Jobs report: Calm before storm as the virus hasn’t hit the job market…yet

March 6th, 2020 at 9:22 am

In yet another upside surprise to the U.S. labor market, payrolls grew strongly last month, up 273,000, well above expectations. Upward revisions to earlier months show that contrary to what many have expected, the monthly pace of job gains has accelerated in recent months. The unemployment rate held steady at 3.5 percent, but wage growth, which has been remarkably unresponsive to strong labor demand, remains a soft spot, stuck at 3 percent, year-over-year, just slightly ahead of consumer inflation which is running at around 2.5 percent.

Calm before the storm

As our smoother shows, averaging monthly payroll gains over various time spans, over the past 3 months, payrolls are up 243,000 per month. Over the past year, they’re up less than that: 201,000. Given that most labor market analysts expected employment gains to slow as we closed in on full capacity in the job market, this acceleration is quite remarkable.

However, there are two counterpoints to this positive development. First, wage growth is also remarkable, but not in a good way: at 3 percent over the past year, it’s surprisingly soft given these job gains and persistently low unemployment rate. Second, as regards the impact of the coronavirus on today’s numbers, it’s important to recognize that jobs reports are coincident, if not lagging, indicators. As of today, clear disruptions to both the global and US economy are growing increasingly clear in the data, from sharply reduced airline traffic, to supply chain disruptions, to falling consumer confidence. Forecasts are even more uncertain than usual in this climate–we still don’t know how many people and places will be hit by quarantines, closed workplaces and schools, or even by Covid-19, the illness caused by the virus.

But that said, my guess is that GDP growth sharply decelerates in at least the first half of this year. In that regard, I view this jobs report as the calm before the storm. There was a slight bump up in involuntary part-timers last month, which could be a harbinger of what’s to come, as labor demand gets hit by virus-induced decreased consumer demand, but it is a distinct possibility that in a few months, we’ll longingly look back on this report.

What’s not up with wage growth?!?

Both figures–the first for all private-sector workers, the second for middle-wage workers–show a deceleration in trend wage growth. How does that square with such a strong job market on the jobs side? One explanation is that this particularly series is weaker than others, but in fact, most series roughly agree that wage growth is, if not slowing down, not speeding up. Another is that workers just don’t have the bargaining clout needed to press for the types of gains we’d expect in such tight conditions. This is surely part of the explanation, though it’s tricky then to puzzle out why wages were growing at a good clip a relatively short while back.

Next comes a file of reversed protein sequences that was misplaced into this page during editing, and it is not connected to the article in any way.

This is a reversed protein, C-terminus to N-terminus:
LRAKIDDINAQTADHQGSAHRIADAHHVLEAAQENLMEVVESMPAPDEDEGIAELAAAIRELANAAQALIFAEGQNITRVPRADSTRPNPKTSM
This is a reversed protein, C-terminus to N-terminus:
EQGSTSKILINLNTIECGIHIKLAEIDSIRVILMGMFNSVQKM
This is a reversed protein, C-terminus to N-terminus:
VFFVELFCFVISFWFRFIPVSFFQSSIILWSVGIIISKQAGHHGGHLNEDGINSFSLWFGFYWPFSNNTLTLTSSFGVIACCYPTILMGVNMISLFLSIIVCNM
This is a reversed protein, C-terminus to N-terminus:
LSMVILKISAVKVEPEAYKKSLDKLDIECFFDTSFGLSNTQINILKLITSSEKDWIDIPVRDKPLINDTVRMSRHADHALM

Not at full employment

Another explanation, one consistent with econ 101, is that increased labor supply is meeting strong labor demand. The surfeit of available jobs is pulling new workers in off the sidelines and allowing incumbent workers to increase their hours. Some indicators, especially the fact that employment rates have increased over the past year, suggest there’s something to this explanation. The critical implication is that there’s still “room-to-run” in the U.S. job market. It is not at full employment.

This next figure underscores that case using price data, both the price of goods and labor (i.e., wage growth). The unemployment rate has been below the Fed’s estimate of the lowest rate consistent with stable inflation–their so-called “natural rate”–for about two years! But not only has inflation consistently missed the Fed’s 2 percent target from the downside; we now observe wage deceleration. Based on these relationships, I simply do not think there’s a coherent argument that the U.S. labor market is at full capacity.